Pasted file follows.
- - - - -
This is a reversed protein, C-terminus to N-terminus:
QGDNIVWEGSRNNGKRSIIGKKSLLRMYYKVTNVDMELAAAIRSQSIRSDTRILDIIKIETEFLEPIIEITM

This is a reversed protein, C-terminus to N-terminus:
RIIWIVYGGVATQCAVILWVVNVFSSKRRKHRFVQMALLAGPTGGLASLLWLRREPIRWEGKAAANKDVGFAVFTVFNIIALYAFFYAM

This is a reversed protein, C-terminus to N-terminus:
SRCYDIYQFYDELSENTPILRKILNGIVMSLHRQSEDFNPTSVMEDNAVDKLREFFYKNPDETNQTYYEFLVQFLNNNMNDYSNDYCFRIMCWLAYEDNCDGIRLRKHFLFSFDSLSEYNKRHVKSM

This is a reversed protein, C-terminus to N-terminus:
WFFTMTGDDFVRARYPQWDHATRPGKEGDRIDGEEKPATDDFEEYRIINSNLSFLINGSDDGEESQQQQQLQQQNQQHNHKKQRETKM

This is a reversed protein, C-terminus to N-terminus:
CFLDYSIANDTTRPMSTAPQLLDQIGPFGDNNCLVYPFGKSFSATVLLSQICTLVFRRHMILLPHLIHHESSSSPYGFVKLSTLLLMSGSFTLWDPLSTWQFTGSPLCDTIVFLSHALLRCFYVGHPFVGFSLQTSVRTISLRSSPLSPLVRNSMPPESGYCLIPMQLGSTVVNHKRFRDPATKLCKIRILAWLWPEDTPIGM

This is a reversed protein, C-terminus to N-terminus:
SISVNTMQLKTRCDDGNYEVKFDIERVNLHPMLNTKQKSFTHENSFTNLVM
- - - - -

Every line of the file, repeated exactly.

This is a reversed protein, C-terminus to N-terminus:
QGDNIVWEGSRNNGKRSIIGKKSLLRMYYKVTNVDMELAAAIRSQSIRSDTRILDIIKIETEFLEPIIEITM

This is a reversed protein, C-terminus to N-terminus:
RIIWIVYGGVATQCAVILWVVNVFSSKRRKHRFVQMALLAGPTGGLASLLWLRREPIRWEGKAAANKDVGFAVFTVFNIIALYAFFYAM

This is a reversed protein, C-terminus to N-terminus:
SRCYDIYQFYDELSENTPILRKILNGIVMSLHRQSEDFNPTSVMEDNAVDKLREFFYKNPDETNQTYYEFLVQFLNNNMNDYSNDYCFRIMCWLAYEDNCDGIRLRKHFLFSFDSLSEYNKRHVKSM

This is a reversed protein, C-terminus to N-terminus:
WFFTMTGDDFVRARYPQWDHATRPGKEGDRIDGEEKPATDDFEEYRIINSNLSFLINGSDDGEESQQQQQLQQQNQQHNHKKQRETKM

This is a reversed protein, C-terminus to N-terminus:
CFLDYSIANDTTRPMSTAPQLLDQIGPFGDNNCLVYPFGKSFSATVLLSQICTLVFRRHMILLPHLIHHESSSSPYGFVKLSTLLLMSGSFTLWDPLSTWQFTGSPLCDTIVFLSHALLRCFYVGHPFVGFSLQTSVRTISLRSSPLSPLVRNSMPPESGYCLIPMQLGSTVVNHKRFRDPATKLCKIRILAWLWPEDTPIGM

This is a reversed protein, C-terminus to N-terminus:
SISVNTMQLKTRCDDGNYEVKFDIERVNLHPMLNTKQKSFTHENSFTNLVM